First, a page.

Their rotation seems a bit more "sharp" than the Angels. Sabathia can take on anyone, and Carmona is capable, but after that they get thin fairly quickly. If Westbrook can get his ground ball rate up they should be ok, but if not they're essentially entering the playoffs with just two quality starters.

I really like their bullpen, and it reminds me a lot of the Tigers' from last season. Betancourt might be their best reliever, but by having Borowski in the closer role, they can reserve Betancourt (and Perez for that matter) for high leverage situations in earlier innings. Borowski is more than capable of starting and finishing an inning, and they can leverage the Rafael brothers' strikeout rates when they need to bring someone on with runners on base.

In terms of fielding, I think they're actually better than their team totals indicate. The reason is that three of their opening day starters (Barfield, Dellucci, & Nixon), all sub-par defenders, lost their jobs over the course of the season and have been replaced by guys who are plus defenders at those positions (Cabrera, Lofton, & Gutierrez). The result is a team that, while still not outstanding defensively, is probably roughly average. Their pitching staff, one the other hand, lead the league in FIP, making their team among the best in baseball at preventing runs.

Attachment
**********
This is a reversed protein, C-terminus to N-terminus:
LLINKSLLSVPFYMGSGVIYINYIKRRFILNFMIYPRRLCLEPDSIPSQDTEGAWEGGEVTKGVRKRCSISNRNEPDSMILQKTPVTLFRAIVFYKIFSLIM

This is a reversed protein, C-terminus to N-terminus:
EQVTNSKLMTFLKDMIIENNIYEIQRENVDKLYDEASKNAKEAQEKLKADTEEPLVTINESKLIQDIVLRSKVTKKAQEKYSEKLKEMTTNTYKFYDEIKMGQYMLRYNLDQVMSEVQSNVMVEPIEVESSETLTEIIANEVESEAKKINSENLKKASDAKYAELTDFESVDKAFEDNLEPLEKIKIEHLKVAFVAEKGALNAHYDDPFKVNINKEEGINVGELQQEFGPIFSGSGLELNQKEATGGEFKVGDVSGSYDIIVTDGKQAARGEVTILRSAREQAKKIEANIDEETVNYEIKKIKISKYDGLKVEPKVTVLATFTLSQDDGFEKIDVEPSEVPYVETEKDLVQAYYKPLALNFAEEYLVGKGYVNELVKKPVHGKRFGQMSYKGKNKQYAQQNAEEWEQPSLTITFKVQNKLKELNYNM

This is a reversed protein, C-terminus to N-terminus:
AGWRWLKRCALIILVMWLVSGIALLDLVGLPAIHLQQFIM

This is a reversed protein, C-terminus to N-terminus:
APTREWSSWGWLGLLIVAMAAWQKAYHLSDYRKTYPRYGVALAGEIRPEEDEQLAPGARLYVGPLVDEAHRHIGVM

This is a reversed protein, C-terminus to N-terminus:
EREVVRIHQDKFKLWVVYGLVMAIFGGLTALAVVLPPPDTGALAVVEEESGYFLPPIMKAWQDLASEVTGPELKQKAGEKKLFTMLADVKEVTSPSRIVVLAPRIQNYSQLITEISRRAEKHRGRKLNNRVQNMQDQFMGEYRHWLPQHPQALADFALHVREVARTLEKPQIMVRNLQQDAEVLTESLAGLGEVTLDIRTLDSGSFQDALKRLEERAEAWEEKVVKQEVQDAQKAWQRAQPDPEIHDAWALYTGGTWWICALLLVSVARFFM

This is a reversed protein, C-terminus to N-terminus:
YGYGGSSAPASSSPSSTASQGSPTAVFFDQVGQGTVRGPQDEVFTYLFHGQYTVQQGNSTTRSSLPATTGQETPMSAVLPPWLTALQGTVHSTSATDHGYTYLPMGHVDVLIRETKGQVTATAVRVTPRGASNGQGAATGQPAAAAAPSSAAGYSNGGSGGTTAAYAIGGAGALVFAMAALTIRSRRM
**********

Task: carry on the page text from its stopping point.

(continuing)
Overall, this is a strong team. In fact, I think it's remarkably strong given how much they had to overcome this season. Think about it. Their probable closer, Keith Foulke, announced his retirement in spring training just after signing a 1-year deal. One third of the Indian's starting lineup at the start of the season fizzled out and had to be replaced from within (Cabrera & Gutierrez) or via trade (Lofton). Perhaps even worse, their best hitter of the last three years (Hafner) regressed dramatically. And Lee and Sowers, two fifths of their rotation, completely imploded, both posting 6+ ERA's. And yet here they are, AL Central champions, and vying for the best record in the American League. Pretty remarkable team.